Combustible Celluloid
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With: Matthias Schoenaerts, Jeroen Perceval, Jeanne Dandoy, Barbara Sarafian, Tibo Vandenborre, Frank Lammers, Sam Louwyck
Written by: Michael R. Roskam
Directed by: Michael R. Roskam
MPAA Rating: R for some strong violence, language and sexual content
Language: Dutch, French, with English subtitles
Running Time: 124
Date: 02/02/2011

Bullhead (2011)

3 Stars (out of 4)

Raw Meat

By Jeffrey M. Anderson

The Best Foreign Language Film category of the Academy Awards is corrupted by stupid rules, and the result is that the nominations are usually wasted on tame, timid movies that have been officially approved by a given country's government. So it's a refreshing surprise to see a movie as genuinely messed up as Bullhead -- from Belgium -- nominated in this category. (The movie was also featured at this year's San Francisco IndieFest, which is another mark of its coolness.)

Matthias Schoenaerts stars as Jacky Vanmarsenille, a huge, twitchy mass of a man with one slightly droopy eye; he always appears to be moving either slightly too slow or too fast. Jacky works in Belgium's corrupt meat industry, helping raise chemically enhanced animals for mass consumption. The family's veterinarian suggests a new client: Marc Decuyper (Sam Louwyck) a vicious criminal who is responsible for the death of a cop.

Jacky doesn't like the smell of the deal, especially after seeing Decuyper's helper Diederik (Joroen Perceval), with whom Jacky shares a sinister past. A lengthy flashback explains why Jacky is such a mess, and why he's constantly injecting hormones into himself. At the same time, Jacky tracks down a woman who also fits into his life's puzzle.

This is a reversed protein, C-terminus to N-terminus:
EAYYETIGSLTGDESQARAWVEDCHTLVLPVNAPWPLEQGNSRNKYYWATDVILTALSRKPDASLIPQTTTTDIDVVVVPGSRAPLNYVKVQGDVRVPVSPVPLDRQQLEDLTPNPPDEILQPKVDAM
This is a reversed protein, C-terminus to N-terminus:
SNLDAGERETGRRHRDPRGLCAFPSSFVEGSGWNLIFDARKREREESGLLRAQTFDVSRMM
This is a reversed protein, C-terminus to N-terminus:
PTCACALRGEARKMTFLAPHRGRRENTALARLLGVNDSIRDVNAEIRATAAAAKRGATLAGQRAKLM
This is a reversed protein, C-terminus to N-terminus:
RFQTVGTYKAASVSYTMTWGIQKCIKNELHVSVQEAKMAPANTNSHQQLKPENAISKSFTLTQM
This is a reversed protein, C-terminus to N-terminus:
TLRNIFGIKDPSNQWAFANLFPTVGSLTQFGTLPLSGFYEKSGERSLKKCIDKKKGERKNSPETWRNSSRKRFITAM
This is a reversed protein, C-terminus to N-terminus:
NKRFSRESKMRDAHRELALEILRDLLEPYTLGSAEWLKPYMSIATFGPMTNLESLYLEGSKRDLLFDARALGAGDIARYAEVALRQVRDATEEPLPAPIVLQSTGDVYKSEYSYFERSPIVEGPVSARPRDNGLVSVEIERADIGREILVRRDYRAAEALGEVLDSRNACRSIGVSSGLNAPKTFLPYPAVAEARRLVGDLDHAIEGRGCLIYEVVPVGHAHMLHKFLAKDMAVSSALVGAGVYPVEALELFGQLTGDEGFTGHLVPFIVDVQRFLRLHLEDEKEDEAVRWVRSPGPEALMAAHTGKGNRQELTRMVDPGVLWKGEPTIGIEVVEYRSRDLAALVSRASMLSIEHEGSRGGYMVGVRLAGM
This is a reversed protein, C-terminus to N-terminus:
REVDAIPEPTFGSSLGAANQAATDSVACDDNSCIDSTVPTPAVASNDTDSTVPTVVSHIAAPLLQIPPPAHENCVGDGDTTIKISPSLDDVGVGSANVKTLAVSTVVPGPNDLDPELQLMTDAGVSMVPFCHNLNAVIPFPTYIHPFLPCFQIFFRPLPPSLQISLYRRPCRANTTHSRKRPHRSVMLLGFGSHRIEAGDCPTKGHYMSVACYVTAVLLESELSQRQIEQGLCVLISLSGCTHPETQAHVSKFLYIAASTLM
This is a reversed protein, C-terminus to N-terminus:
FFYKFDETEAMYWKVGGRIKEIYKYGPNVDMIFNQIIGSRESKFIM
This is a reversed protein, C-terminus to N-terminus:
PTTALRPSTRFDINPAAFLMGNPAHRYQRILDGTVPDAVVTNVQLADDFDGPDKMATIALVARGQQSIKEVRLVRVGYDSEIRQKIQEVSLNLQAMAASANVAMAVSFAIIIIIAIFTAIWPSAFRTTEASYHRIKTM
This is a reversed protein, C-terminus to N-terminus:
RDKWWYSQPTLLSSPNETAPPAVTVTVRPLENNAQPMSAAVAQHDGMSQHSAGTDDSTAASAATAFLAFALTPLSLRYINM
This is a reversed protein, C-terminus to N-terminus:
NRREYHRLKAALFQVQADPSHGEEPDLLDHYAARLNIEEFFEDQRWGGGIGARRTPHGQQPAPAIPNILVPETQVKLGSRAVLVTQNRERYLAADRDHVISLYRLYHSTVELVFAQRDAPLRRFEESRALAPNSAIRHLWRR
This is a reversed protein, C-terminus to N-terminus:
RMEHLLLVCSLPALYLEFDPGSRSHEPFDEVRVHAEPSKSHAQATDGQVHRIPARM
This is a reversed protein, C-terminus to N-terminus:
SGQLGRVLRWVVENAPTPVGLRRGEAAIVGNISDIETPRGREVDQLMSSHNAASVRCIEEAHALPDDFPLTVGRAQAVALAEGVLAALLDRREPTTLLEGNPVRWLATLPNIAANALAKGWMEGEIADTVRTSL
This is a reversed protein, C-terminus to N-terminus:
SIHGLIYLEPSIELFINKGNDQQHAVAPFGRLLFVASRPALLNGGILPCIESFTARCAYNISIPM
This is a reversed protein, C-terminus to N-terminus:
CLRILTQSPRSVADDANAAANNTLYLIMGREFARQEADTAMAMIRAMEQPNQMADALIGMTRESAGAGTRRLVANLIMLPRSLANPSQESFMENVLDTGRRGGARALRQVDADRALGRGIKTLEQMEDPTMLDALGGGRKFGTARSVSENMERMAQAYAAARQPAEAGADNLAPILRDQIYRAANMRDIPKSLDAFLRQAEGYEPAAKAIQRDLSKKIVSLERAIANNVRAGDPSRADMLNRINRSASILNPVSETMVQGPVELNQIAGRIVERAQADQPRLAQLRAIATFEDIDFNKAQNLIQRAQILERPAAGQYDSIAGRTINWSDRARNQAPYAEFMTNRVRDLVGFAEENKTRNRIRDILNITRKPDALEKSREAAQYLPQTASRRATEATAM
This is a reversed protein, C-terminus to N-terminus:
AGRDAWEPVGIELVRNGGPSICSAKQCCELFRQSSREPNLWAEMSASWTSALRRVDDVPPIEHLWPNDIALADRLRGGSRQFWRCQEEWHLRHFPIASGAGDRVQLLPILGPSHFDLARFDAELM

Writer/director Michael R. Roskam makes his feature directorial debut here, and it's a solid crime film that gets by more on sheer, crazy attitude than it does emotional risk. The real hero here is Schoenaerts, who gives a truly damaged performance (and apparently bulked up for the role). Likewise, the bald, slightly mousy Perceval brings a fascinating confidence to his scenes. He may not be great in a fight, but he knows how to navigate this world of gangsters and thugs.

Bullhead probably has very little chance of actually winning an Oscar (the awards take place this weekend), but the fact that it's here at all hopefully suggests that even the voters are getting tired of the same old junk.

Drafthouse Films released a top-notch new Blu-ray edition. Extras include a commentary track with director Roskam, in English, with an unidentified interviewer. There's a 22-minute making-of featurette, interviews, an early short film by Roskam, a trailer, and a liner notes booklet.

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